Passionate gospel singer R.H. Harris is best known as the lead vocalist of the pre-Sam Cooke Soul Stirrers, one of the most influential vocal groups in gospel history. While a member of the Soul Stirrers from the late '30s through 1950, Harris pushed his voice to new limits of powerful, throaty intensity. His delivery was filled with an urgency that couldn't help but affect anyone within earshot; quite a switch from the seamless, smoother deliveries popular with gospel vocal groups up to this point. By the time Harris left the group, "hard gospel" had taken hold.
Robert H. Harris joined up with Soul Stirrers in the late '30s in the Houston, TX area. Group founder Roy Crain brought in a few other singers into the fold, including James Medlock, who served as second lead vocalist. A group with two lead vocalists was a new thing at the time, but it was the voices of the Soul Stirrers that carried them to greater renown. The group moved to Chicago in the late '30s but spent a lot of time on the road, performing the gospel circuit.
This took its toll on Harris and, even though the group was signed to the Specialty label in early 1950, he nevertheless announced his departure from the group that same year. In between the Soul Stirrers' signing and Harris' exit, the band recorded well over 20 songs for Specialty; these can be found on the much-hailed album, Shine On Me. Incidentally, when he left the Soul Stirrers, they found a more than adequate replacement in a young vocalist named Sam Cooke.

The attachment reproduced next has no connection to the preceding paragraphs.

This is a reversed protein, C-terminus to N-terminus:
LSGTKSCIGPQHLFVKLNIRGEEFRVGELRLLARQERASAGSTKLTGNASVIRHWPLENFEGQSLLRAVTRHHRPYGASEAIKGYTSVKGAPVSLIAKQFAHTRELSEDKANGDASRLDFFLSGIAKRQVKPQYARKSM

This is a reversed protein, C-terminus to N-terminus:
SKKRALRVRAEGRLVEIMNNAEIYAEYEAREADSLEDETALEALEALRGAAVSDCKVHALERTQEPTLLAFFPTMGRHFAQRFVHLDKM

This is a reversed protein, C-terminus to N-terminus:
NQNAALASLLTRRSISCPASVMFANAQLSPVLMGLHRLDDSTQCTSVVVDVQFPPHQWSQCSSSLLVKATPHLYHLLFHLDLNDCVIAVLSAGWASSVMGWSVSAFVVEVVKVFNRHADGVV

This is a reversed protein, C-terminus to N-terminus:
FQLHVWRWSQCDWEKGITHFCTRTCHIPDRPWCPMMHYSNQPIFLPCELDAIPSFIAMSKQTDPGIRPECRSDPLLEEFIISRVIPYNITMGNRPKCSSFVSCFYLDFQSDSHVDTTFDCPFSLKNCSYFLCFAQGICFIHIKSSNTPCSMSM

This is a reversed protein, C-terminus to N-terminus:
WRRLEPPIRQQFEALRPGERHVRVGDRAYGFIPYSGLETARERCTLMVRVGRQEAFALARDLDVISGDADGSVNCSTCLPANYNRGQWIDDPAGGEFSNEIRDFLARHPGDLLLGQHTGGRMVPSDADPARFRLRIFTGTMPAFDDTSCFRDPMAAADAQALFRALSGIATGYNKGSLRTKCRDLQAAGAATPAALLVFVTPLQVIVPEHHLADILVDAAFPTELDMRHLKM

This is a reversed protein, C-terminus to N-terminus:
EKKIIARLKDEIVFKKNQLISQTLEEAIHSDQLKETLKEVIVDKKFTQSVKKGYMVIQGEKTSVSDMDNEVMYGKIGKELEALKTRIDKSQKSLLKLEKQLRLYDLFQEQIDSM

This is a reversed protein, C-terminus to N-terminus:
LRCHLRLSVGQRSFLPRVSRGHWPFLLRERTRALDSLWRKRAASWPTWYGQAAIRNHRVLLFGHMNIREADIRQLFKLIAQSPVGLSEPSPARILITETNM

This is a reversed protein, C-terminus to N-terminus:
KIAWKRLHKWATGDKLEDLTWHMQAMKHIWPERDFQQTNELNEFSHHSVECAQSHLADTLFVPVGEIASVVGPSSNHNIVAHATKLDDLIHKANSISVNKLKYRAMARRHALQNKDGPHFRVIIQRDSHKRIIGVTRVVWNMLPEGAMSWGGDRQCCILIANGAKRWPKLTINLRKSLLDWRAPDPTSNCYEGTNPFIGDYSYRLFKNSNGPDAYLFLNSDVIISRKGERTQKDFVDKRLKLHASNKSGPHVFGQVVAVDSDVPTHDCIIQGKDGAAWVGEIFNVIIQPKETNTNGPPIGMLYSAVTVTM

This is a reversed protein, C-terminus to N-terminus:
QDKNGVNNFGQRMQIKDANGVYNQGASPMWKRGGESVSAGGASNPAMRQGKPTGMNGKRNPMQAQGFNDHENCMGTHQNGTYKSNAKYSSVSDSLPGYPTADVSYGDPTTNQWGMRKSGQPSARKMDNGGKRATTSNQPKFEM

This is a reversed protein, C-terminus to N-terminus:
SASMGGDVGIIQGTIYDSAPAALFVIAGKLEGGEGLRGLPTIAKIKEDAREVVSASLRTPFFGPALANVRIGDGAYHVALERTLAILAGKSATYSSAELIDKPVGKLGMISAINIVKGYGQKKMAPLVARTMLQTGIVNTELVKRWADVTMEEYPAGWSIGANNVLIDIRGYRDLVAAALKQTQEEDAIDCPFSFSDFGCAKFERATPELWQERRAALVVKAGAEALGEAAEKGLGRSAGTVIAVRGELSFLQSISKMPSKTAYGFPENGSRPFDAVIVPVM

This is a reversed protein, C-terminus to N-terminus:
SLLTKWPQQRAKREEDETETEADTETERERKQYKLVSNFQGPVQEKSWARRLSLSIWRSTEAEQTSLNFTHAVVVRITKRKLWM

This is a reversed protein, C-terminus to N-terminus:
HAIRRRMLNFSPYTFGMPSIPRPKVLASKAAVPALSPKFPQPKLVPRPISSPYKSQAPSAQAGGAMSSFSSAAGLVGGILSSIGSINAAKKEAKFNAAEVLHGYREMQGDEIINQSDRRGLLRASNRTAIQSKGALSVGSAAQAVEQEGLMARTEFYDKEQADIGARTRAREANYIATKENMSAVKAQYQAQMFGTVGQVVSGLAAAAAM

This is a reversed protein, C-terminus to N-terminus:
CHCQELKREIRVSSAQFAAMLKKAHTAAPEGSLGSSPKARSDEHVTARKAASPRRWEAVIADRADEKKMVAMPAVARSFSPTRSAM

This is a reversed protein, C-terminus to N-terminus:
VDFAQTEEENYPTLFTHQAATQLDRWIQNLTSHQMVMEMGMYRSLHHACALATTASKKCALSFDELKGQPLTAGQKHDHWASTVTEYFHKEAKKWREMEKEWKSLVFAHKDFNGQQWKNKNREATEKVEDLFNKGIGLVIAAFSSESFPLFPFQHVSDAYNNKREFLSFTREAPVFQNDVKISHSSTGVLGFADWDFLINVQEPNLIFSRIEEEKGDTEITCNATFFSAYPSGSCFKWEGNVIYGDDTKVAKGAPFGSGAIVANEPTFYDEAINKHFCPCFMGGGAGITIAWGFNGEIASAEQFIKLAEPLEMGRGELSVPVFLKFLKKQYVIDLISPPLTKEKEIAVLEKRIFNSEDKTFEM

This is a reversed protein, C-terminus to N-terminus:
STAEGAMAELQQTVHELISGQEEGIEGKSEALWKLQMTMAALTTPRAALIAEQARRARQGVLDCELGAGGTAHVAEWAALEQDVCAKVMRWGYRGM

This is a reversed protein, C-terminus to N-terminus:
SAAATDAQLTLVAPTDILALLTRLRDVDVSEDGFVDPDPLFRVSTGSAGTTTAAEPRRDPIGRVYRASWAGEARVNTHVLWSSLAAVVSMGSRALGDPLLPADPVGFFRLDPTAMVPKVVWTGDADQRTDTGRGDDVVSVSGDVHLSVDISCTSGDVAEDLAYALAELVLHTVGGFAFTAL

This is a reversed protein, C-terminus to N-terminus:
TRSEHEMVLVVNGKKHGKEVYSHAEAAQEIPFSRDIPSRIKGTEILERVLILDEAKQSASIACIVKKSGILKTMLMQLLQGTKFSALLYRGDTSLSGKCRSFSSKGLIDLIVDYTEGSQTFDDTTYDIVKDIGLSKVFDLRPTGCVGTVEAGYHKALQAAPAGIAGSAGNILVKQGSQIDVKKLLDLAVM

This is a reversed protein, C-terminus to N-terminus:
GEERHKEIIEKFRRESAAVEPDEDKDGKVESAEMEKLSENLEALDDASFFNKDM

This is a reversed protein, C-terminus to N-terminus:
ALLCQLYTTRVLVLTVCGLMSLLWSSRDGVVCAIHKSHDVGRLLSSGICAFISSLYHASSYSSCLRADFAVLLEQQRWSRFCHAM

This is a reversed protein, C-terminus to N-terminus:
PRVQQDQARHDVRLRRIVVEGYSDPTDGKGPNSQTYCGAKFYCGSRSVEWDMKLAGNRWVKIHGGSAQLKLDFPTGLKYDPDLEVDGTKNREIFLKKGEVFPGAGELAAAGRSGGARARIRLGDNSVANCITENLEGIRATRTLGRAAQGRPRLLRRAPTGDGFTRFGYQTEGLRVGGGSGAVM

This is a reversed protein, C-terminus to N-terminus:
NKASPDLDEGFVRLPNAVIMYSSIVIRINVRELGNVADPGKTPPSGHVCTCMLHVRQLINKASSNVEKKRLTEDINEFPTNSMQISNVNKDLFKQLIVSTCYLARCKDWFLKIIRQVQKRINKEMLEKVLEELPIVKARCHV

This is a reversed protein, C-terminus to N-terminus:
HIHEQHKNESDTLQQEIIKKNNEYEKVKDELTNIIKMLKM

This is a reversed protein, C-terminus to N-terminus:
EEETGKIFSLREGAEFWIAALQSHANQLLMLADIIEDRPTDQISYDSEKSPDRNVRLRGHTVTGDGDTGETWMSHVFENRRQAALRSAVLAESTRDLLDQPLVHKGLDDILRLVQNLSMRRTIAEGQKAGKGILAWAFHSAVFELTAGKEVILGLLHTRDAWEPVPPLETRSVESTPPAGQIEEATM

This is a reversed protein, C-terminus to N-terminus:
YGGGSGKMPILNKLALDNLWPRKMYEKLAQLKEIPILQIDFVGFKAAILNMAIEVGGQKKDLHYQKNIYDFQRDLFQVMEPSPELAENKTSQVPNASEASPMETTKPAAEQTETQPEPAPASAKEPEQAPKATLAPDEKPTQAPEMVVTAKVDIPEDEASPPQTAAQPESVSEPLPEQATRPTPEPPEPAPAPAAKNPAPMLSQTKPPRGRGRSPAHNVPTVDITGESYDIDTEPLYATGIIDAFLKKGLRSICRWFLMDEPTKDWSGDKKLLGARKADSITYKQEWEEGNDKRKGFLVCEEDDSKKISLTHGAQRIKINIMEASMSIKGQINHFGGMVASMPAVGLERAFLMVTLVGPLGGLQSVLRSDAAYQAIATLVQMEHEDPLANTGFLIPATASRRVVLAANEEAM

Harris may have tired of touring, but he didn't give up music; he went on to form, and sing lead in, at least two more gospel groups. R.H. Harris & His Gospel Paraders recorded several singles for Sam Cooke's SAR label, including "Pass Me Not" and "Wait On Jesus." He later created a group that featured alumni of the Soul Stirrers, called the Christland Singers, who recorded for the Nashboro label.
R.H. Harris' fervent and wonderful voice influenced countless gospel singers for generations after it was first showcased with the Soul Stirrers. Although a throat ailment left Harris unable to sing for the last several years of his life, he was still active in the gospel music community and occasionally organized gospel quartet conventions. Harris remained in Chicago for the years to come, until his death at the age of 84 on September 3, 2000. ~ Joslyn Layne, Rovi